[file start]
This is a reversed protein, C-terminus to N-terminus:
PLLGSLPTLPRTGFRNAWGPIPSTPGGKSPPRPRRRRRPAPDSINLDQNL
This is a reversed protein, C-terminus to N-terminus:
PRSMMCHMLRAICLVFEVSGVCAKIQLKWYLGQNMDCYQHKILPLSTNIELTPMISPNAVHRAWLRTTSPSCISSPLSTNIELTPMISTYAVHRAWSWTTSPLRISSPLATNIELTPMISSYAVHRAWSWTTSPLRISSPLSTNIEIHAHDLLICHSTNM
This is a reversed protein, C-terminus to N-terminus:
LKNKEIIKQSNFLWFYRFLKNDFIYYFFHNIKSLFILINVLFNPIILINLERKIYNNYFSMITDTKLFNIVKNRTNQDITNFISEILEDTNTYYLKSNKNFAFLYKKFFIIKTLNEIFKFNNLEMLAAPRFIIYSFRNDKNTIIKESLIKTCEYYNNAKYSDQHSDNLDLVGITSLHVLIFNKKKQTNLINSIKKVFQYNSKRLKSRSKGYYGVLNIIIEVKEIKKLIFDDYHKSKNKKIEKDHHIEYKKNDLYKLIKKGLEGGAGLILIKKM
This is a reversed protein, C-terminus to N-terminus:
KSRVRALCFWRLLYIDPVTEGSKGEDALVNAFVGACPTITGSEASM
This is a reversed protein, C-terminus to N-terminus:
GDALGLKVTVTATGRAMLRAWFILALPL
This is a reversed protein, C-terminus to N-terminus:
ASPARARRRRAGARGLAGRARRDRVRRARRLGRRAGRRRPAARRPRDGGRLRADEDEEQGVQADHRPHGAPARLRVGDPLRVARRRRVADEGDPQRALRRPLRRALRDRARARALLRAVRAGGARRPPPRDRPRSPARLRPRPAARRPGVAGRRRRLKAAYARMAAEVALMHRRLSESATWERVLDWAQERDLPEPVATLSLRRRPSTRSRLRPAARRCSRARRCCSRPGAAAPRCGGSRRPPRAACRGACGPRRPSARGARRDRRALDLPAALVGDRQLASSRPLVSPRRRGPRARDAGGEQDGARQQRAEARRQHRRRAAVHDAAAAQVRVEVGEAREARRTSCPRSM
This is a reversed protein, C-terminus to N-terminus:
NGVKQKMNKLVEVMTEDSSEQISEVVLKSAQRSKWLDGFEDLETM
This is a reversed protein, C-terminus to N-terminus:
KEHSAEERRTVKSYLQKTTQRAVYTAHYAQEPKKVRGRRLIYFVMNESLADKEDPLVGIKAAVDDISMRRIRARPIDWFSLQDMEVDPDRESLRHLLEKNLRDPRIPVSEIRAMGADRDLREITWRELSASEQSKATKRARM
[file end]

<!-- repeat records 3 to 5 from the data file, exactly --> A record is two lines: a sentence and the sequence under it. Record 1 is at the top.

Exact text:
This is a reversed protein, C-terminus to N-terminus:
LKNKEIIKQSNFLWFYRFLKNDFIYYFFHNIKSLFILINVLFNPIILINLERKIYNNYFSMITDTKLFNIVKNRTNQDITNFISEILEDTNTYYLKSNKNFAFLYKKFFIIKTLNEIFKFNNLEMLAAPRFIIYSFRNDKNTIIKESLIKTCEYYNNAKYSDQHSDNLDLVGITSLHVLIFNKKKQTNLINSIKKVFQYNSKRLKSRSKGYYGVLNIIIEVKEIKKLIFDDYHKSKNKKIEKDHHIEYKKNDLYKLIKKGLEGGAGLILIKKM
This is a reversed protein, C-terminus to N-terminus:
KSRVRALCFWRLLYIDPVTEGSKGEDALVNAFVGACPTITGSEASM
This is a reversed protein, C-terminus to N-terminus:
GDALGLKVTVTATGRAMLRAWFILALPL